>
> The reason this may be helpful here is that it makes clear that the FE estimator is about modelling the behaviour of the error term.  The within transformation is a shortcut to obtaining the FE coefficient estimates, but that perhaps confuses things, because it conflates the calculation technique (the within transformation) with the modelling (agents respond to deviations from their means and not to levels).  My reading of your matlab routine is that it is doing the latter, i.e., building responses to deviations into the model.  I am not sure what it is you want your model to do, but I suspect you probably didn't intend this.
>
> There's a useful related discussion in the Stata manual entry for xtreg - check out the discussion of the equation that has one beta for between-changes (cross-section) another beta for within-changes.
>
> Cheers,
> Mark
>
>>
>> Best Wishes
>> Michael
>>
>> -----Ursprüngliche Nachricht-----
>> Von: owner-statalist@hsphsun2.harvard.edu
>> [mailto:owner-statalist@hsphsun2.harvard.edu] Im Auftrag von
>> Schaffer, Mark E
>> Gesendet: Mittwoch, 15. September 2010 23:00
>> An: statalist@hsphsun2.harvard.edu
>> Betreff: st: RE: xtivreg2 and interaction terms
>>
>> Michael,
>>
>> > -----Original Message-----
>> > From: owner-statalist@hsphsun2.harvard.edu
>> > [mailto:owner-statalist@hsphsun2.harvard.edu] On Behalf Of Klien,
>> > Michael
>> > Sent: 15 September 2010 16:14
>> > To: 'statalist@hsphsun2.harvard.edu'
>> > Subject: st: xtivreg2 and interaction terms
>> >
>> > Dear statalist users,
>> >
>> > I am estimating a spatial lag model with fixed effects by
>> IV/GMM using
>> > xtivreg2:
>> > xtivreg2 y x (wy = wx),fe
>> > This estimation is fine. The problem occurs when I estimate the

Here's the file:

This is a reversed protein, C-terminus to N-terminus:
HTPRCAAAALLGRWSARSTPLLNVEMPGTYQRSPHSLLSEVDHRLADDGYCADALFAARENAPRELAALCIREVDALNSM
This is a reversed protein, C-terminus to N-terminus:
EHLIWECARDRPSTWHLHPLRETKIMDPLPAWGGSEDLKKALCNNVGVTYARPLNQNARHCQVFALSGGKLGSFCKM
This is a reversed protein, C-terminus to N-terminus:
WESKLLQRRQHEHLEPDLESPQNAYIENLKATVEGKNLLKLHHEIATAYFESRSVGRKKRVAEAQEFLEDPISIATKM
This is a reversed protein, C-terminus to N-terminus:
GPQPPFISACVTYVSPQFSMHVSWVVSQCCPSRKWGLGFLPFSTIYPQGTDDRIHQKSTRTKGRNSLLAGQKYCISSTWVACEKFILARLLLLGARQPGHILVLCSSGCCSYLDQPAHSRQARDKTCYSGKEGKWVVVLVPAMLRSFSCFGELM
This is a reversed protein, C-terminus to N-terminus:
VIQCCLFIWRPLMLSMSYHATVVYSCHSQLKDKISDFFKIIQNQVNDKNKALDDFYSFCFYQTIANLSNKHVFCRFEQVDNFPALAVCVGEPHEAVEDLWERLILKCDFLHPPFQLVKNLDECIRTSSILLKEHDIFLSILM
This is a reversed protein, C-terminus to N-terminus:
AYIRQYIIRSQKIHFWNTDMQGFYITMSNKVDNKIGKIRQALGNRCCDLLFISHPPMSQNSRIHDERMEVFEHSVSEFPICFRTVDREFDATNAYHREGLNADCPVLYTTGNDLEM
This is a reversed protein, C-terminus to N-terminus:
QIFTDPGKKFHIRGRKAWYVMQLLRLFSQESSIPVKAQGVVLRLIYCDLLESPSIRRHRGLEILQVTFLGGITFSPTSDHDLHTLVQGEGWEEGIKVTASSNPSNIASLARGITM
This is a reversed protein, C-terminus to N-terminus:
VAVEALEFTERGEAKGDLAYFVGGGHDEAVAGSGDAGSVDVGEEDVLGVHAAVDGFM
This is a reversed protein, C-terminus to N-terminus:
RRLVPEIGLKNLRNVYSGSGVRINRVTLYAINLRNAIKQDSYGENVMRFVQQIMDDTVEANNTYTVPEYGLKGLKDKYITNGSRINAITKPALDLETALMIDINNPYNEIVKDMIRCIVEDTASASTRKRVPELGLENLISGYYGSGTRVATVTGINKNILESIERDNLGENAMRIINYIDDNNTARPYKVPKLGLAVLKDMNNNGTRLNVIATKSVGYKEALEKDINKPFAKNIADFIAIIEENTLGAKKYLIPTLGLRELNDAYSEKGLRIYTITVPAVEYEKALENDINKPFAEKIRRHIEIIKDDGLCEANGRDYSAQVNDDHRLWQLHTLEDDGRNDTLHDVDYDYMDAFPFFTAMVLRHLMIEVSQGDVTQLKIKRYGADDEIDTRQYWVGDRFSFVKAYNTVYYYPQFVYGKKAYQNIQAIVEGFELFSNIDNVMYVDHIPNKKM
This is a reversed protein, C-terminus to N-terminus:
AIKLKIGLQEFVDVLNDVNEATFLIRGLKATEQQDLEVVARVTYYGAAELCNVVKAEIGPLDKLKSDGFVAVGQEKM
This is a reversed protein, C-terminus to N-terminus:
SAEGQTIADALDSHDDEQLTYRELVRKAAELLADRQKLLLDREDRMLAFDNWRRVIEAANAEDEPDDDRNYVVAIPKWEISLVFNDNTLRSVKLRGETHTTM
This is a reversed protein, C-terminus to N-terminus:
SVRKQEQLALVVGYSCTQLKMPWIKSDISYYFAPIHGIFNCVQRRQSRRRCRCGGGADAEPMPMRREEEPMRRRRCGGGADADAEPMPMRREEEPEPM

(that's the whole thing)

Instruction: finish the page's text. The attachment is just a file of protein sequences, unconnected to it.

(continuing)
>> > spatial lag with a dummy interaction (d):
>> > xtivreg2 y x (wy_d0 wy_d1 = wx_d0 wx_d1),fe The resulting
>> coefficient
>> > estimates for wy_d0 and wy_d1 are almost the same, which is very
>> > different from my ML results in matlab. I found out that the
>> > difference between the two is that the matlab routine first demeans
>> > all data and then generates the interaction terms. With
>> xtivreg2 and
>> > similar commands I need to input the interacted variable, which is
>> > only demeaned afterwards. If I demean my data manually in stata and
>> > use
>> > ivreg2 the IV results are much closer to the ML results.
>> > So my question is, what is the correct approach? First
>> demean the data
>> > and then interact or the other way round? I was unable to find a
>> > reference for such a case.
>>
>> If you want to use the "fixed effects" estimation, then as a
>> matter of definition you have to group-demean all your
>> variables, whether or not they are standard variables or interactions.
>>
>> That said, how you define your interaction terms is up to
>> you.  It's common practice, for example, to define
>> interactions around sample means, i.e., you demean the
>> variables before multiplying them together to get the
>> interaction term.
>>
>> HTH,
>> Mark
>>